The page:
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Chinese Hackers Breach Government Personnel Office Computers


There's news today of a major hack of government computers. The federal government says some 4 million current and former federal employees may have had their personal information hacked. NPR's Brian Naylor joins us in studio to talk about this. And Brian, this breach was revealed by the Office of Personnel Management. What more can you tell us about it?

BRIAN NAYLOR, BYLINE: Melissa, OPM says it discovered the breach back in April. But it's not clear when it actually occurred, and they're still trying to determine just how widespread it is. But it says what it calls personally identifiable information, meaning names, addresses, Social Security numbers, may have been compromised, and OPM says it's since taken steps to tighten security in its computer systems.

BLOCK: And do we know who is behind the attack?

NAYLOR: Well, that's a good question. OPM's computers were attacked last summer, and then it was believed that China was responsible. And there are media reports that the U.S. suspects China was behind this attack as well. It should be noted that last time the OPM was hacked, the hackers seemed interested in people who may have had or applied for security clearances. That does not seem to be the case this time. The breach is much more widespread.

BLOCK: And what is the government saying about the investigation into the hack and what happened?

NAYLOR: The FBI and the Department of Homeland Security are both investigating this latest breach. Homeland Security says it's Computer Emergency Readiness Team, or CERT, helped detect the breach using a system called Einstein - lots of acronyms. The government says the system detected the OPM breach and an incident involving the Department of Interior's data center. The FBI, as I say, is also investigating. It says it will hold accountable those who pose a threat in cyberspace.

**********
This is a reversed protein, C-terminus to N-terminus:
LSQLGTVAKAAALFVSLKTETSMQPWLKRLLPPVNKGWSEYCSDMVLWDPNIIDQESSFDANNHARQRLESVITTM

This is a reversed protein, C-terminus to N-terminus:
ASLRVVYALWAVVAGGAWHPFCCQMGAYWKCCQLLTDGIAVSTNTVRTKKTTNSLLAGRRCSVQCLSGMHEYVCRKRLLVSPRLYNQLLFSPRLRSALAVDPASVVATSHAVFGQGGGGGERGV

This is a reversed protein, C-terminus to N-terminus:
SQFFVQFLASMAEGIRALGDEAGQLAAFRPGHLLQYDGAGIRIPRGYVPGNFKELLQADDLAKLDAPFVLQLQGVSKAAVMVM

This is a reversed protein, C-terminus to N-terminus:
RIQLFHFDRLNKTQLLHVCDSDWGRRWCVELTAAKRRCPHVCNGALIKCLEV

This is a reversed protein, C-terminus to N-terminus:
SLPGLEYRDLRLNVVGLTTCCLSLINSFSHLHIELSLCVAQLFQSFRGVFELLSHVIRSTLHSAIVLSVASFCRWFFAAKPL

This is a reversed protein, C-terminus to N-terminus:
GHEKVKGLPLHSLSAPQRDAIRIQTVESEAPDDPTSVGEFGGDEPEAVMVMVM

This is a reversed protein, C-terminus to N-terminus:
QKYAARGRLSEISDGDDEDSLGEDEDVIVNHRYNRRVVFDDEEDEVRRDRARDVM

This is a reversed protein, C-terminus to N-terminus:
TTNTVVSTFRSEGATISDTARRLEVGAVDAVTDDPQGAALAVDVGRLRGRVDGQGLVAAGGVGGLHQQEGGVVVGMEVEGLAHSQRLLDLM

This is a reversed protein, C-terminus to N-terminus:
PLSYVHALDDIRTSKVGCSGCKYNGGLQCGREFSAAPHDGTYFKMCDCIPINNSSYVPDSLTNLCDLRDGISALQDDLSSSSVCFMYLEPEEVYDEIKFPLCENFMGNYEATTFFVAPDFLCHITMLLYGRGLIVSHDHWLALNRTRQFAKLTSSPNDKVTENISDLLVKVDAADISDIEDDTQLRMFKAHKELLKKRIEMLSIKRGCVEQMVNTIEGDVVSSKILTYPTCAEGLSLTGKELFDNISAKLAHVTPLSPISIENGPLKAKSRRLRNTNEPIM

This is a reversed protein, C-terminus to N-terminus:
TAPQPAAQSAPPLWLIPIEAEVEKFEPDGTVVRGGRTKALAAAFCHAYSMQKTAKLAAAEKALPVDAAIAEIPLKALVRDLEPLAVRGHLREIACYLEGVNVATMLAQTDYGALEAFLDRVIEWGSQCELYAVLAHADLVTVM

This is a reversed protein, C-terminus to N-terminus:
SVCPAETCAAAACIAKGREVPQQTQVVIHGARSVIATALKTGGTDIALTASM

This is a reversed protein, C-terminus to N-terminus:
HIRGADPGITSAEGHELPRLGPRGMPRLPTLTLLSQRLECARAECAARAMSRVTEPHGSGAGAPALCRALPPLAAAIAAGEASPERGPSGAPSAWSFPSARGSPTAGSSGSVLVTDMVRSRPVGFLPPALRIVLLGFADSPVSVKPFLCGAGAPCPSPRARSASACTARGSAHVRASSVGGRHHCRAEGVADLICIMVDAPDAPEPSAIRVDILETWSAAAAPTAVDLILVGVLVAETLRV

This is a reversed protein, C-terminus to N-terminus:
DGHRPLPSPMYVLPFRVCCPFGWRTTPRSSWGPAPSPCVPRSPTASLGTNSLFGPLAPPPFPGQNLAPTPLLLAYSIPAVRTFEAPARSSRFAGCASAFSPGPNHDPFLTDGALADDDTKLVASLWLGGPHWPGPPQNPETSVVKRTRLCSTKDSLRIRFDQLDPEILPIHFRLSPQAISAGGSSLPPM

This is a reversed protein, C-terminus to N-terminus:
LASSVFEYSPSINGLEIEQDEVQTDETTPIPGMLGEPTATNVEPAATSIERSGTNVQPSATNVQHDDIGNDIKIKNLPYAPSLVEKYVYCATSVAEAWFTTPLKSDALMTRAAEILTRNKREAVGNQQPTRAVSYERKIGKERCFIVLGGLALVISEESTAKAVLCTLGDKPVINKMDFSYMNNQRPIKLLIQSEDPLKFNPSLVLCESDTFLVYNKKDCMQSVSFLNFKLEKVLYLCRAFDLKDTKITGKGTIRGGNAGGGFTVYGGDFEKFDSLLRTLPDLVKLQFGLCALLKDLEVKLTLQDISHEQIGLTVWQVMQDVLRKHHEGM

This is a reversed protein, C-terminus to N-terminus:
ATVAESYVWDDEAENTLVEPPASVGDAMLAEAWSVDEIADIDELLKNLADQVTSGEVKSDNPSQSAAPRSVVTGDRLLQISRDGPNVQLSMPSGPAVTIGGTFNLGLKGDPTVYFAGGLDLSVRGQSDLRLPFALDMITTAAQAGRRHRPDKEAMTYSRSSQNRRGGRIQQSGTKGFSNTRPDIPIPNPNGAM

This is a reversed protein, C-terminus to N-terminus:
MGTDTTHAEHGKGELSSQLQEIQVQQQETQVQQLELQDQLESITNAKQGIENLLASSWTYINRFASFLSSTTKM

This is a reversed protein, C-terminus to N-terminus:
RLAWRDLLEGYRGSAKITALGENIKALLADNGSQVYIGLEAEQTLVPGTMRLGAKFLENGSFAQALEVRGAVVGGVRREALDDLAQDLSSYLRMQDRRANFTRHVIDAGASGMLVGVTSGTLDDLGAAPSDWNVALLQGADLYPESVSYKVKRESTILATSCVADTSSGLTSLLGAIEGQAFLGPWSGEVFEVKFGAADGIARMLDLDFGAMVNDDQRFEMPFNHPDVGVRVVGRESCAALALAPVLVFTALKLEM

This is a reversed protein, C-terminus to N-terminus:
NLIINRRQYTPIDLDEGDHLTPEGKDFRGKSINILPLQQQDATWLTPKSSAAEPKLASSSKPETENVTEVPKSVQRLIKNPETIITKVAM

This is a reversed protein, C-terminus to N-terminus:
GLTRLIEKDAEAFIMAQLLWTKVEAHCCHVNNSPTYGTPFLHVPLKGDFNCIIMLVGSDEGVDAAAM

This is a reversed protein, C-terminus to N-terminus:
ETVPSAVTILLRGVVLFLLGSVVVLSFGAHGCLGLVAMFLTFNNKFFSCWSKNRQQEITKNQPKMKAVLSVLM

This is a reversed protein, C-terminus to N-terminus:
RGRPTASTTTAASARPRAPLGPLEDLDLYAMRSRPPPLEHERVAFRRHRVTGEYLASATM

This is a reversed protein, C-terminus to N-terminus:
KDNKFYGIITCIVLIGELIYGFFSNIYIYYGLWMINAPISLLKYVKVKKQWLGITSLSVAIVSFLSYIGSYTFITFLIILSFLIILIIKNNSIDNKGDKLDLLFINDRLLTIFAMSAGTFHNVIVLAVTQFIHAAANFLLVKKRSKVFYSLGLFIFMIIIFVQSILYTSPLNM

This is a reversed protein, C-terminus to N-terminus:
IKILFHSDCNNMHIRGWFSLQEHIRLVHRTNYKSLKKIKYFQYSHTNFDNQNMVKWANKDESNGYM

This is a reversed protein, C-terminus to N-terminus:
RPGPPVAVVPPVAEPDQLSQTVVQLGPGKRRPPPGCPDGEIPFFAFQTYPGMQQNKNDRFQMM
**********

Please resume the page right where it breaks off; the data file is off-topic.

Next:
BLOCK: And Brian, this is a huge number - 4 million current and former federal employees. What are they being told about this?

NAYLOR: Well, OPM says it's offering those employees and former employees free credit report access and monitoring and identity theft insurance for 18 months - a year-and-a-half. The ID theft protection covers up to a million dollars. It's also telling those employees to monitor their bank accounts and their credit accounts. OPM administrator Katherine Archuleta in a statement said protecting federal employee data is of the highest priority, and the agency takes very seriously its responsibility to secure the information stored in its systems.

BLOCK: And Brian, you said this isn't the first time that the personal records of government workers have been breached. It's also not the first time that government computers have been hacked overall.

NAYLOR: Right. Just last week, the IRS said its computers had been hacked by what appears - the IRS said it's computers were hacked by what appears to have been an organized crime type of operation, and - which stole data including prior tax returns of up to or over 100,000 taxpayers. And you know, we know the White House and the State Department have been targets as well. Clearly government computers and the data they contain are inviting targets for everyone from other nations to organized crime. But of course, it's not just the government. You know, banks, retail stores, insurance companies have all had their computers breached, and this just illustrates how really difficult it is for these institutions to stay ahead of the people who are after this information. Transcript provided by NPR, Copyright NPR.

NPR News' Brian Naylor is a correspondent on the Washington Desk. In this role, he covers politics and federal agencies.